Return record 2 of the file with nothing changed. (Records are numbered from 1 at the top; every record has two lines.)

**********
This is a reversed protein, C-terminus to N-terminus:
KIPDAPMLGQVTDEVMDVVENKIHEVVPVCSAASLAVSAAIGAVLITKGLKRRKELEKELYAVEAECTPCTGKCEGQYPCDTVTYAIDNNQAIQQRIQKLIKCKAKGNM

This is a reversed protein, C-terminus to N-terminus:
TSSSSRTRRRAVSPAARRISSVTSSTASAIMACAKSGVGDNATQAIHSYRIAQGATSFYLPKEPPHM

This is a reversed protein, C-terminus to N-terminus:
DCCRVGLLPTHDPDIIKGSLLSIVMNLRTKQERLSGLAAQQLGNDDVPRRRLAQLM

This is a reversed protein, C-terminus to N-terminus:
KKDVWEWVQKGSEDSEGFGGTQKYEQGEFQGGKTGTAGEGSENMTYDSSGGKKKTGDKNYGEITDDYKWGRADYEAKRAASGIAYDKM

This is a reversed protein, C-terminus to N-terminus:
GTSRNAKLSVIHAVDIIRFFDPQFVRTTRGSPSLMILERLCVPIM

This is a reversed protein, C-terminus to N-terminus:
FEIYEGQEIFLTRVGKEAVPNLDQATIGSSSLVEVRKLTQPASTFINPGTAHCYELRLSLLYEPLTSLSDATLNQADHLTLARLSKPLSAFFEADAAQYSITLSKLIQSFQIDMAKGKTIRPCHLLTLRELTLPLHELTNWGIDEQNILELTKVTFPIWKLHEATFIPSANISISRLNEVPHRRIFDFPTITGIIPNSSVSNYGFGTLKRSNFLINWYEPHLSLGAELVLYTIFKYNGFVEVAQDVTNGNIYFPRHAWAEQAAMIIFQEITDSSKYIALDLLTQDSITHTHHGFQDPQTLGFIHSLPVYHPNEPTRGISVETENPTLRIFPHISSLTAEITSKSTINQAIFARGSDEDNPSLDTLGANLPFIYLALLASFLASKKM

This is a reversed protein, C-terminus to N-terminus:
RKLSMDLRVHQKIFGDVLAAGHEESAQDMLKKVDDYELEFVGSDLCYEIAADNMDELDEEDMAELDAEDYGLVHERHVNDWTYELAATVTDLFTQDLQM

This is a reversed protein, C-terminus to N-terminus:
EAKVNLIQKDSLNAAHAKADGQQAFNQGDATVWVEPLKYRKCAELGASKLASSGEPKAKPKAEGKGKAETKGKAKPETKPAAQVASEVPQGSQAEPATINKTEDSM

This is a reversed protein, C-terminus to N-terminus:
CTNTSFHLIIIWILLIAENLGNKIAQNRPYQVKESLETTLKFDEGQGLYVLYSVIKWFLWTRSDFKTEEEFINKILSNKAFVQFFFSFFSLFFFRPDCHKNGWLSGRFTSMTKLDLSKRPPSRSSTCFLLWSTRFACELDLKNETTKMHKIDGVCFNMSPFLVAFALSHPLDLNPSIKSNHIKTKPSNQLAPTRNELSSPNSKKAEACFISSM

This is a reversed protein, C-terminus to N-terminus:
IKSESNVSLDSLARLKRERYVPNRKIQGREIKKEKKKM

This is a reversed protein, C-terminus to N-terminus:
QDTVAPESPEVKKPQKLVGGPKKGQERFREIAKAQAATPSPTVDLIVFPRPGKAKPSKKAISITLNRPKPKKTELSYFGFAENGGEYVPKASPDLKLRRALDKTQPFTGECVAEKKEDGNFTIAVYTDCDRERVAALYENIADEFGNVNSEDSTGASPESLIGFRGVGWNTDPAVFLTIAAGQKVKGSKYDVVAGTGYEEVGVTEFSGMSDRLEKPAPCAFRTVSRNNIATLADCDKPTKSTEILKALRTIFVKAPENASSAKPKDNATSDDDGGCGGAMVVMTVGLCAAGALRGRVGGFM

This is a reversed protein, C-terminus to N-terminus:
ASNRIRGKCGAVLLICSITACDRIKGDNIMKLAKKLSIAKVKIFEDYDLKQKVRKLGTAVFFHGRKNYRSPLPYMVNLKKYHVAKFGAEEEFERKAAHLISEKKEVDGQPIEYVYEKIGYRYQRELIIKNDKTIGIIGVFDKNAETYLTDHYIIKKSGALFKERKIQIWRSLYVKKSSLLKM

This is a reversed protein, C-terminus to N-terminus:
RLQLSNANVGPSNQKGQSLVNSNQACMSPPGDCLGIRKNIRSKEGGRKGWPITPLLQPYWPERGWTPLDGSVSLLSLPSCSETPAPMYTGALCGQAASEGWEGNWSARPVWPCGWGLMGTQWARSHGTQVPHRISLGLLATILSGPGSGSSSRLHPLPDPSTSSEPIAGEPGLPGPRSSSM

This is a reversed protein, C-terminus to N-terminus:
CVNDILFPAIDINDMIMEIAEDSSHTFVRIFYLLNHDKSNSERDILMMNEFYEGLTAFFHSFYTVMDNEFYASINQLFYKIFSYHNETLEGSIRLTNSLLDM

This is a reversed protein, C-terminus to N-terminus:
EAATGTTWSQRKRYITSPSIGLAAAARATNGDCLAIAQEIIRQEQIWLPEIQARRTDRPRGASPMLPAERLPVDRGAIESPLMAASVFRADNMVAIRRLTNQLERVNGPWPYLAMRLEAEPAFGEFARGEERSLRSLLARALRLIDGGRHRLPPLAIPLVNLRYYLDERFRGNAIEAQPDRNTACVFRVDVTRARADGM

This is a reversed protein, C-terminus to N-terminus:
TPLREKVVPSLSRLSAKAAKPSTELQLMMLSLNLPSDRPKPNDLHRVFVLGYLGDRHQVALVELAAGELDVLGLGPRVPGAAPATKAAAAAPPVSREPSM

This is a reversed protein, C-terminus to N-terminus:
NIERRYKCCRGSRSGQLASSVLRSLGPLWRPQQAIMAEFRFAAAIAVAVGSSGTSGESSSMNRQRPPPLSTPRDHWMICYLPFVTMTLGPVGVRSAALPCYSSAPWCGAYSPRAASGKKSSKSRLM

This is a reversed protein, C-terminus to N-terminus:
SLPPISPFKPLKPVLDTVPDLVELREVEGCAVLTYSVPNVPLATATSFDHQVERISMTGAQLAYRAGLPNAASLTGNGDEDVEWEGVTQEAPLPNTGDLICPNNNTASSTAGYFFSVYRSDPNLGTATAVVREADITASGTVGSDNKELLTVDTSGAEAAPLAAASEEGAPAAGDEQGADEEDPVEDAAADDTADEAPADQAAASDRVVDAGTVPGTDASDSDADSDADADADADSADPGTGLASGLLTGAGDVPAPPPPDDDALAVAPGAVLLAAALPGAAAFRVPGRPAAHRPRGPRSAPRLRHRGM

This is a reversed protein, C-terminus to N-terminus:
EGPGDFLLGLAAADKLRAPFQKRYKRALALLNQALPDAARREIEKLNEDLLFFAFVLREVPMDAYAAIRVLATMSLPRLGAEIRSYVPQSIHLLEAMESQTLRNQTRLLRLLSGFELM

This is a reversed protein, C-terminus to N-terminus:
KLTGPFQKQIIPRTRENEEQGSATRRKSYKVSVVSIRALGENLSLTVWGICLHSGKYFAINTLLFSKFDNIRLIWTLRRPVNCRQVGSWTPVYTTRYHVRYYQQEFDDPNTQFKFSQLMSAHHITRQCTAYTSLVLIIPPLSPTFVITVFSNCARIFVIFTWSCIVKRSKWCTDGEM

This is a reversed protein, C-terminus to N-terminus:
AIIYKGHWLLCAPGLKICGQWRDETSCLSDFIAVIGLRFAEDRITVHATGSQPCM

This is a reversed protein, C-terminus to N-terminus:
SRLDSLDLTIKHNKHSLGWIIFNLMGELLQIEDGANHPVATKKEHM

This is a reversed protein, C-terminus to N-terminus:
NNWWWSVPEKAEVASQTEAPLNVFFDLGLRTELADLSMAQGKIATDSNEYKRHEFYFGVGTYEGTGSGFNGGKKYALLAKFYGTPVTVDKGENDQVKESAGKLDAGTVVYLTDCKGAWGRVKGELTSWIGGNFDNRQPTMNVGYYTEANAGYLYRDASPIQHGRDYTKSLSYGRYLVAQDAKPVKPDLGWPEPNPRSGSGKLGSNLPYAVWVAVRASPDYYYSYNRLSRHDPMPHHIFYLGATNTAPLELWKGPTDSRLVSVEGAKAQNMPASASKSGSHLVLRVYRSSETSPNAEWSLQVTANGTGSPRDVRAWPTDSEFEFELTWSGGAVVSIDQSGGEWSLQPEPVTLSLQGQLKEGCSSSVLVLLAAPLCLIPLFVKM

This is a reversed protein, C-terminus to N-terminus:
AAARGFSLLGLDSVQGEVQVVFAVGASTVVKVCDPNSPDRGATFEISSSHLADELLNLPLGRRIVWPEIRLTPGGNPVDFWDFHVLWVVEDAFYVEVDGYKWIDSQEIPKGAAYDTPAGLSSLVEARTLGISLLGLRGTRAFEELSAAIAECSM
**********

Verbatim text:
This is a reversed protein, C-terminus to N-terminus:
TSSSSRTRRRAVSPAARRISSVTSSTASAIMACAKSGVGDNATQAIHSYRIAQGATSFYLPKEPPHM